ch17 - Chapter 17 Distributed-File Systems Chapter Adapted...

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Chapter 17: Distributed-File Systems Chapter 17: Distributed-File Systems Adapted to COP4610 by Robert van Engelen
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17.2 Silberschatz, Galvin and Gagne ©2005 Operating System Concepts – 7 th Edition, Apr 4, 2005 Background Background Distributed file system ( DFS ) – a distributed implementation of the classical time-sharing model of a file system, where multiple users share files and storage resources A DFS manages set of dispersed storage devices Overall storage space managed by a DFS is composed of different, remotely located, smaller storage spaces There is usually a correspondence between constituent storage spaces and sets of files
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17.3 Silberschatz, Galvin and Gagne ©2005 Operating System Concepts – 7 th Edition, Apr 4, 2005 DFS Structure DFS Structure Service – software entity running on one or more machines and providing a particular type of function to a priori unknown clients Server – service software running on a single machine Client process that can invoke a service using a set of operations that forms its client interface A client interface for a file service is formed by a set of primitive file operations (create, delete, read, write) Client interface of a DFS should be transparent, i.e., not distinguish between local and remote files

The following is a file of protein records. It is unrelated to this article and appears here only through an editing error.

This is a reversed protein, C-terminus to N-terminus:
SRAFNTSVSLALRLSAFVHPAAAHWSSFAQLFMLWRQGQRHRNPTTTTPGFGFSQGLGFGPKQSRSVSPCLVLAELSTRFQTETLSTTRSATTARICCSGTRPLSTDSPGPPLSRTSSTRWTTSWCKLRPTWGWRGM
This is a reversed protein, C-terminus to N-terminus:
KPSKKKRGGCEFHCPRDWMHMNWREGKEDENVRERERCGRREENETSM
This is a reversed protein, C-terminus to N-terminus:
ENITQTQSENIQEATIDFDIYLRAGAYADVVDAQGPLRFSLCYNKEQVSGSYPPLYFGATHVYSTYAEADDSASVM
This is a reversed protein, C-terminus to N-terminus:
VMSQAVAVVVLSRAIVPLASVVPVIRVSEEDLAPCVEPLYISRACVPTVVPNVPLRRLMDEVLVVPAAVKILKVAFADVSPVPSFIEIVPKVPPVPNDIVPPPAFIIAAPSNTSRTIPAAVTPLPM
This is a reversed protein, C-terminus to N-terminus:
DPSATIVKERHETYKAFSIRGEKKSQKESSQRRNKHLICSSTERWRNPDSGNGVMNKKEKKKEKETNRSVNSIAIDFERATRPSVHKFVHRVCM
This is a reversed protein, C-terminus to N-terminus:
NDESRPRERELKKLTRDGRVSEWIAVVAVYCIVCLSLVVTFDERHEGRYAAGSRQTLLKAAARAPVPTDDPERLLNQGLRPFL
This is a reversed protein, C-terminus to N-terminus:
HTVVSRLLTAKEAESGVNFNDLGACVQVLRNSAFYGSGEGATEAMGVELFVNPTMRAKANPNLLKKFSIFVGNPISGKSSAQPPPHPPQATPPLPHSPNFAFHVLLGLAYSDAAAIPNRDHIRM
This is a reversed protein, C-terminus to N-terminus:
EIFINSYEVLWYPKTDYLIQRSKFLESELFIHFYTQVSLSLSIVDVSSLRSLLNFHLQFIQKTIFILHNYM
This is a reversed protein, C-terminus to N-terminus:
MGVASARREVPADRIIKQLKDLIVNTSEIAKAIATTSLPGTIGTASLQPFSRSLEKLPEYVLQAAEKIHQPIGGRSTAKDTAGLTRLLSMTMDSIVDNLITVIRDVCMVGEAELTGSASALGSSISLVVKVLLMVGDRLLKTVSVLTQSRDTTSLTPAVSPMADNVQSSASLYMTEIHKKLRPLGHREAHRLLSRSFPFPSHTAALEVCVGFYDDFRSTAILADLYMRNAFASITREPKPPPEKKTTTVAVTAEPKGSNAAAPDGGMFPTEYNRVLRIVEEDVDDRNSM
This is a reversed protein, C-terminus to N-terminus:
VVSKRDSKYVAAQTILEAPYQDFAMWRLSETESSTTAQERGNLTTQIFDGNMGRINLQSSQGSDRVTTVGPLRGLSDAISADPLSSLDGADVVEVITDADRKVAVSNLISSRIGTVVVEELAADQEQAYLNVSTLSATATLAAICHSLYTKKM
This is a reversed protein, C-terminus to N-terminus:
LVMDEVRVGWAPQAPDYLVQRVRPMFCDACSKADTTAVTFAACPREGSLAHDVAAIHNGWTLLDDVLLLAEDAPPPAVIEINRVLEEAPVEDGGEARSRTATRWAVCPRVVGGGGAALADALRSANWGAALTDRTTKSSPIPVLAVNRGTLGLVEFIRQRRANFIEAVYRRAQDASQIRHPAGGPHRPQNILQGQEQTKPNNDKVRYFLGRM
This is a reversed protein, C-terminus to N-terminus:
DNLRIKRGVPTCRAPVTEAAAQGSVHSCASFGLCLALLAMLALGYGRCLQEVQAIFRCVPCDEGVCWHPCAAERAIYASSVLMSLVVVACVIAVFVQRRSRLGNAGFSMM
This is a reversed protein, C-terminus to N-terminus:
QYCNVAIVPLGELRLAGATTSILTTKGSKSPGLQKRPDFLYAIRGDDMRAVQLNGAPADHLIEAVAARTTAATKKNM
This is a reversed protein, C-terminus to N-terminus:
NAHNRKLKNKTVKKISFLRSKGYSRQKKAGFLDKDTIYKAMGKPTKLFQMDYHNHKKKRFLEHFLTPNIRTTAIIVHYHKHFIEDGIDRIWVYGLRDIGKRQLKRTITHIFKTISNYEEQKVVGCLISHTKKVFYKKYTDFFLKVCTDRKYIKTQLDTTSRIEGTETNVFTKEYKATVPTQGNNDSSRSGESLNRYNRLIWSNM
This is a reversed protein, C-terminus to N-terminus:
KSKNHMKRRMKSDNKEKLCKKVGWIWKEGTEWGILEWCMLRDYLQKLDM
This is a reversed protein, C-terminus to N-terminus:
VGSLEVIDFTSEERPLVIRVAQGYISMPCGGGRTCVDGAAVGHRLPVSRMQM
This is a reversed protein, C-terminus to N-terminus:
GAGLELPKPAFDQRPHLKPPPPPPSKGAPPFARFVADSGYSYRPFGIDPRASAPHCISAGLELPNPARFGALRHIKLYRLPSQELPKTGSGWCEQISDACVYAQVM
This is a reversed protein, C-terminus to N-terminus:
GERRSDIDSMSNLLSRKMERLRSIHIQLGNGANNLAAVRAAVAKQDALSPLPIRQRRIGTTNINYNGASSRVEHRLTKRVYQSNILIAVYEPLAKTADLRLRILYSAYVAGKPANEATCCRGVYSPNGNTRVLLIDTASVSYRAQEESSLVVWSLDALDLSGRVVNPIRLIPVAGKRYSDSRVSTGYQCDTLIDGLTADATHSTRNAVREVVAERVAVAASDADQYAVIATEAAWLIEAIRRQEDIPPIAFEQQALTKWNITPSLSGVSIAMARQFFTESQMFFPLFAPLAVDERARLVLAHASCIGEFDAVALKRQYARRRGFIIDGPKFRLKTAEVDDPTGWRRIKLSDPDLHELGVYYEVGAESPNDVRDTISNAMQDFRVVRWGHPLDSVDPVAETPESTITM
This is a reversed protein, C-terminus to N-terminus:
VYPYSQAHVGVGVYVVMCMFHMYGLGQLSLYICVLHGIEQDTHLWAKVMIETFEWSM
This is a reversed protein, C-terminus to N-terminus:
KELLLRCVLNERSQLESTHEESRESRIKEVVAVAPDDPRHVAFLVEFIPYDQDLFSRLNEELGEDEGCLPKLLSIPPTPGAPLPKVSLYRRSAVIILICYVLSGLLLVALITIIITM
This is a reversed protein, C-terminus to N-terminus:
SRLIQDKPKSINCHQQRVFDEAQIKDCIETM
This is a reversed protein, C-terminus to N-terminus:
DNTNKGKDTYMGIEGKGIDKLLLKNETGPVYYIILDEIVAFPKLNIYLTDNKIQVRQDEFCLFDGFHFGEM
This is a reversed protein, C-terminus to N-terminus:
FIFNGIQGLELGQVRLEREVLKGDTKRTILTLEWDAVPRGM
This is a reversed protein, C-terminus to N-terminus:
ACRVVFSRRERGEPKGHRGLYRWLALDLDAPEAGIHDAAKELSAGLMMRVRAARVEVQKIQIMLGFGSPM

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17.4 Silberschatz, Galvin and Gagne ©2005 Operating System Concepts – 7 th Edition, Apr 4, 2005 Naming and Transparency Naming and Transparency Naming – mapping between logical and physical objects Multilevel mapping – abstraction of a file that hides the details of how and where on the disk the file is actually stored A transparent DFS hides the location where in the network the file is stored For a file being replicated in several sites, the mapping returns a set of the locations of this file’s replicas; both the existence of multiple copies and their location are hidden
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17.5 Silberschatz, Galvin and Gagne ©2005 Operating System Concepts – 7 th Edition, Apr 4, 2005 Naming Structures Naming Structures Location transparency file name does not reveal the file’s physical storage location Location independence – file name does not need to be changed when the file’s physical storage location changes
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17.6 Silberschatz, Galvin and Gagne ©2005 Operating System Concepts – 7 th Edition, Apr 4, 2005 Naming Schemes — Three Main Approaches Naming Schemes — Three Main Approaches Files named by combination of their host name and local name; guarantees a unique systemwide name Attach remote directories to local directories, giving the appearance of a coherent directory tree; only previously mounted remote directories can be accessed transparently Total integration of the component file systems A single global name structure spans all the files in the system If a server is unavailable, some arbitrary set of directories on different machines also becomes unavailable
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17.7 Silberschatz, Galvin and Gagne ©2005
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ch17 - Chapter 17 Distributed-File Systems Chapter Adapted...

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